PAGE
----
plosion, killed a fellow countrymen yes
terday afternoon in a quarrel over Chi
nese lottery tickets. He defied the
officers of the law who went to arrest
him, and fled into a magazine which
contained five tons of giant powder, bar
ricaded the door and threatened to blow
op the magazine if any one came to ar
Deputy Sheriff Charles White, son of
Sheriff White, in charge of a posse, was
on the scene of the shooting shortly af
ter the murder, and kept guard over the
Chinese within bis stronghold. AH the
officers were armed with rifles. -After
repeated demands to surrender had been
made, to all of which came the reply,
"If you come in here I will blow np the
magazine," the officers retired for the
night within the private office of the
company, about 20 yards away.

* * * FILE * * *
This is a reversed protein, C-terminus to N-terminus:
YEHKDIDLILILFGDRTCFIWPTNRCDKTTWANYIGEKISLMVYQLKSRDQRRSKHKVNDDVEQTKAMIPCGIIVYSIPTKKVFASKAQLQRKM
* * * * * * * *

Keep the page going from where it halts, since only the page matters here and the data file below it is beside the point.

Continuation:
This morning at 5 o'clock Deputy
Sheriff White, after a consultation with
the others, determined to break down
the barricade, not believing the Chinese
would keep his daring promise. Ac
cordingly the entire posse headed for
the door. True to his word the Chinese
fired the giant powder and in an instant
a terriffic explosion occurred, killing the
officers and blowing the Chinese into
atoms 60 all that not one piece has
been found. Mrs. Hill was visiting Mrs.
Pride, who lived across the way. She
was killed by the falling debris of the
All the buildings took fire. Engines
were soon fighting the flames, but to no
avail. The works were completely de
stroyed. Four houses were also blown
down, and abovt forty more partially
Deputy Sheriffs Fred Sherritt and Ed.
White escaped, but were painfully